Welcome back to another semester of Topics on Tap! Our first session will be this Friday, January 13th at 5pm at Thomson House, room 406. The presentation will be about 45 minutes in length, followed by a discussion period. As always, there will be free beer and excellent company! The speaker this week is Tess Lanzarotta, MA candidate in the History of Medicine, whose talk is titled: “Before Betty Ford: Explaining the Panic Over Female Alcoholism, 1965-1980.” Everyone is welcome and we hope to see you there!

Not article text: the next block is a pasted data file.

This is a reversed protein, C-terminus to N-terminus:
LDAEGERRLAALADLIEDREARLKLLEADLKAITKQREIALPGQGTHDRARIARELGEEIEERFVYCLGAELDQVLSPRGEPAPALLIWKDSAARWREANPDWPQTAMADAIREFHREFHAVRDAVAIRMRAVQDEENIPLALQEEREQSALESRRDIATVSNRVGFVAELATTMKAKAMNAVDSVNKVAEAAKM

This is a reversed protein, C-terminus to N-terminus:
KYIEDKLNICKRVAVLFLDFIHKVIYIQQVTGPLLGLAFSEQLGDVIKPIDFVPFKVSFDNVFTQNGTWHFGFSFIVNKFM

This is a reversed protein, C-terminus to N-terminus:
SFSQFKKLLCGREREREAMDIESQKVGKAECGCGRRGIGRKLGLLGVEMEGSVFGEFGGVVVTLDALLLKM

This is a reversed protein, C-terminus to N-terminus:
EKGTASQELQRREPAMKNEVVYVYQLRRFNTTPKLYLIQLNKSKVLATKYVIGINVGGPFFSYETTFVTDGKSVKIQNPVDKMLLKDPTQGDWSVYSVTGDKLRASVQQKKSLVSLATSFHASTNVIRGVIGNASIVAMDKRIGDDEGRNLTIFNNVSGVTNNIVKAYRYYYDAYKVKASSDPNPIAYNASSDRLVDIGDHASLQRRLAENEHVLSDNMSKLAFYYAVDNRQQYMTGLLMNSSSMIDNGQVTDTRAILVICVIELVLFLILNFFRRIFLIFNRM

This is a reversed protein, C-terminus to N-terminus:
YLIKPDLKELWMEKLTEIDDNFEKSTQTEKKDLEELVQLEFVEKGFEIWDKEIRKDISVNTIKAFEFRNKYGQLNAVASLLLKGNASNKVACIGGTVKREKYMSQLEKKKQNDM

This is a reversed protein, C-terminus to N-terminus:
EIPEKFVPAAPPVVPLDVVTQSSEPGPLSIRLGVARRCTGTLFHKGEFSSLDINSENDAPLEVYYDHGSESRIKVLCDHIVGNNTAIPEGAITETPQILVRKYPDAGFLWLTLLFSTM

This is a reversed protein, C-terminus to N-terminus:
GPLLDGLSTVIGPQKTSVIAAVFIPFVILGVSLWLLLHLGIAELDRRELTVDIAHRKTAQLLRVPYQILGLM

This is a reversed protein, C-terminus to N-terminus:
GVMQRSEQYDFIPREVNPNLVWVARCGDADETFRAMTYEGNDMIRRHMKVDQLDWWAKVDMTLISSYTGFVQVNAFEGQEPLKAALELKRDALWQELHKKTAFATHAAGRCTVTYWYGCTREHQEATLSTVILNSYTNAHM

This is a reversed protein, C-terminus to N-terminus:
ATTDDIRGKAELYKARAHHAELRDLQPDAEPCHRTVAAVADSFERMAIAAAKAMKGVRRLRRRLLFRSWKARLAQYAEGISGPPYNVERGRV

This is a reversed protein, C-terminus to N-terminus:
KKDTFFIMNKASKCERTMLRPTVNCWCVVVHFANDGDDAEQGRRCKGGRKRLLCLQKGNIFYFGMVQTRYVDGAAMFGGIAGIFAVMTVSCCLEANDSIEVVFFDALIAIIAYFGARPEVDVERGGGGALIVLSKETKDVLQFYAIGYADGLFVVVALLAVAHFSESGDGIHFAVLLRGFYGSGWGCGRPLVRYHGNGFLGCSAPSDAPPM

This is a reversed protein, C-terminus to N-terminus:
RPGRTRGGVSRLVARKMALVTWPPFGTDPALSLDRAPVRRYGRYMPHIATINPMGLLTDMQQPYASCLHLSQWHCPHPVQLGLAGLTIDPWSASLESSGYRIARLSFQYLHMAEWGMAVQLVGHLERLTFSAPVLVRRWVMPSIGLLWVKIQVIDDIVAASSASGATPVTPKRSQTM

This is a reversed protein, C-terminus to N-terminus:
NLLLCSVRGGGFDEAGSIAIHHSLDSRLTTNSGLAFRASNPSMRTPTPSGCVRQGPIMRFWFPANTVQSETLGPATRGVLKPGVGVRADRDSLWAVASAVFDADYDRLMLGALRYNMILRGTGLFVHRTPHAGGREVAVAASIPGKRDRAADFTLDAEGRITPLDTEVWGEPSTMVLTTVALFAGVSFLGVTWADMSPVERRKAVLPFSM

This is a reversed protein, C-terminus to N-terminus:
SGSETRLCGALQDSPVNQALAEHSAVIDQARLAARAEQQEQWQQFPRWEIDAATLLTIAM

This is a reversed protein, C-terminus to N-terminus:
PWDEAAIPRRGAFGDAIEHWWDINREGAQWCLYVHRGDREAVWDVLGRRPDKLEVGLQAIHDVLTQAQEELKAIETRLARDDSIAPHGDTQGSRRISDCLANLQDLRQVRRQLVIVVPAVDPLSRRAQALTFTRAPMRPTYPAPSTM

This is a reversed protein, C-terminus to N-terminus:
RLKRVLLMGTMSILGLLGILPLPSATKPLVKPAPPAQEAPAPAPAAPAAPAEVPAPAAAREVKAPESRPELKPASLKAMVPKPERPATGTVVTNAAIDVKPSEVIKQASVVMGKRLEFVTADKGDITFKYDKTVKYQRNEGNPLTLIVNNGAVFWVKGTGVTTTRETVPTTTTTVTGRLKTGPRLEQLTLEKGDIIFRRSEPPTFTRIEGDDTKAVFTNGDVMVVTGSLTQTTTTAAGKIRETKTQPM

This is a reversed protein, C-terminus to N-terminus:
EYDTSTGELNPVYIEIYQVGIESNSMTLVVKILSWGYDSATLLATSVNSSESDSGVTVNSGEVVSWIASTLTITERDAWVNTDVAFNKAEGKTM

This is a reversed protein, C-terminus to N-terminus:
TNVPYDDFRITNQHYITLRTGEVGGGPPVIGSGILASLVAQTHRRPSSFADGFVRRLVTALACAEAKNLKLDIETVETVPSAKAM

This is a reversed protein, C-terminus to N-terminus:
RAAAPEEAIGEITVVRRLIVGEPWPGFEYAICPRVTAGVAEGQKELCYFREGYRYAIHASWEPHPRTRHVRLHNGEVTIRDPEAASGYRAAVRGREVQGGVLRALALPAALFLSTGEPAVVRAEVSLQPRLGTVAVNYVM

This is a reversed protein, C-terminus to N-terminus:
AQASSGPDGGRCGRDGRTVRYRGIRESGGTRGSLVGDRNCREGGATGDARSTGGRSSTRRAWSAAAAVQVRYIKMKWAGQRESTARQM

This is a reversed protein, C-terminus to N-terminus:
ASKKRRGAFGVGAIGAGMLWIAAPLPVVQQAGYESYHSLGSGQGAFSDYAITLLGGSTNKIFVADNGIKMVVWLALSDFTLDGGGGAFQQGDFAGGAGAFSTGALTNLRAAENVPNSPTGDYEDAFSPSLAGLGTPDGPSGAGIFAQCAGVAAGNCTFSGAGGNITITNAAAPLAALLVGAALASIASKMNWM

Before 1965, American researchers and clinicians who studied alcohol abuse largely ignored female alcoholics. The few researchers who did study alcoholic women prior to the mid-1960s tended to cast their female subjects as highly deviant, generally coming to the attention of medical professionals or law enforcement only at a highly advanced stage of physical and psychological distress. Between 1965 and 1980, however, research on female alcoholism suddenly escalated, while image of the female alcoholic permeated mainstream culture. Newspapers, television, and popular magazines informed Americans that women were entering the drinking population, becoming alcoholics, and seeking treatment in record numbers. By the late 1960s, health activists openly accused doctors and politicians of ignoring the plight of female alcoholics and implored the federal government to increase the availability of treatment for women. This paper explains how and why alcoholic women transitioned from a shameful anomaly to a diseased cohort deserving of due study and care.